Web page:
There are two key months in the employment law calendar – April and October. They key changes this month, and what you need to do to ensure you comply with the new provisions is outlined below.
What has changed
1.With effect from 1 April 2019, the National Minimum Wage (NMW) for workers aged 25 and over increases to £8.21 per hour. Other NMW rates also increase, with hourly rates rising to £7.70 for workers aged 21 to 24, to £6.15 for workers aged 18 to 20 and to £4.35 for workers under 18 who are no longer of compulsory school age. The NMW rate for apprentices will increase to £3.90 per hour.
Employers should increase hourly rates of pay to comply with the changes above, and should write to employees to confirm the change to their pay rate.
Employers must keep records of all payments to employees and workers so they can demonstrate they have complied with NMW rules. This can include a copy of the letters issued above, along with records of actual payments made to employees for hours worked.
2. The weekly rate of statutory maternity, paternity, adoption and shared parental pay increases to £148.68 for pay weeks commencing on or after 7 April 2019.
The weekly rate of statutory sick pay increases to £94.25 from 6 April 2019.
Employers must ensure that employees receive these statutory minimum rates, and update their policies to reflect these changes.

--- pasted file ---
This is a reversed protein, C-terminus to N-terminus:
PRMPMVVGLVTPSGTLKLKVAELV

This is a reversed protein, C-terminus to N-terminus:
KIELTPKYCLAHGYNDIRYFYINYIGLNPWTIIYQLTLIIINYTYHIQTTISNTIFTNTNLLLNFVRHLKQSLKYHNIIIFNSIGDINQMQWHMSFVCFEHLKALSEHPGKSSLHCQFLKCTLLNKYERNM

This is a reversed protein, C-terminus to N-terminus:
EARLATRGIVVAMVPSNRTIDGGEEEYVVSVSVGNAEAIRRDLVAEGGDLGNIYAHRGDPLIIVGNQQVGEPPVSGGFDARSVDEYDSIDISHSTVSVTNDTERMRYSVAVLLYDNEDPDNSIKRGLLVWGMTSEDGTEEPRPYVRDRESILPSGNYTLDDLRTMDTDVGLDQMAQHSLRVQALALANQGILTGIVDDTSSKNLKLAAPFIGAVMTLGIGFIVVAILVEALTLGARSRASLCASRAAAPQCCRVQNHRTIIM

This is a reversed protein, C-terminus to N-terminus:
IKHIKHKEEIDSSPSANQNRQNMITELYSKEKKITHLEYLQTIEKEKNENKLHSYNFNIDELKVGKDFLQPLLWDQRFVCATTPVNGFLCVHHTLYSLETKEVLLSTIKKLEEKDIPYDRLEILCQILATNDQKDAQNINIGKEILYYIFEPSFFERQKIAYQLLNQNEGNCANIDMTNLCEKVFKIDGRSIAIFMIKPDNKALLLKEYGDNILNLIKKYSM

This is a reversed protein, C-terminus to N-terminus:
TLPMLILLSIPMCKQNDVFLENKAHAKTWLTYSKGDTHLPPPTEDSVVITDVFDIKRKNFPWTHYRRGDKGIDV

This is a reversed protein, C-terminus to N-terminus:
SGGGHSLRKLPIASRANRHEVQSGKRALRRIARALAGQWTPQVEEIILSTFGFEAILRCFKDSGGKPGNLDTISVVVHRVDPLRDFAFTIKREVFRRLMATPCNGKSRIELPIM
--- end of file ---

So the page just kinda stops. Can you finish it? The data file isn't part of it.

3. New limits on statutory redundancy pay comes into force on 6 April 2019. Employers that dismiss employees by reason of redundancy must pay employees with 2 years service an amount based on their weekly pay, age and length of service. The weekly pay is subject to a cap, and this cap has increased to £525 with effect from this date.
Employers must ensure they update their redundancy policies and procedures to reflect this change and that the new cap is applied to any redundancies made after 6 April 2019. This applies where the redundancy consultation process started prior to this date.
4. There are two important changes to the Employment Rights Act 1996 which come into force on 6th April. These affect pay slip information:
- Employers must include the total number of hours worked where pay varies according to hours worked.
- Payslips must be given to all “workers” not just employees.
What is a worker?
A worker is any individual who works for an employer, whether under a contract of employment, or any other contract or arrangements where the individual (worker) undertakes to personally complete any work or provide a service. The following are likely to be workers, but not employees:
- Most agency workers
- Casual workers
- Some freelancers
Employers should update their pay processes to ensure their payslips comply with the new requirements.
5. From 6 April 2019, the minimum level of employer contribution into a pension auto-enrolment scheme increases from 2% to 3% of qualifying earnings. There is a corresponding increase in employee contributions from 3% to 5%. The total minimum contribution has therefore increased from 5% to 8% of qualifying earnings.
What are qualifying earnings?
Qualifying earnings is the name given to a band of earnings that can be used to calculate contributions for auto-enrolment. For the 2019/2020 tax year this is between £6,136 and £50,000. The figures are reviewed annually by the government.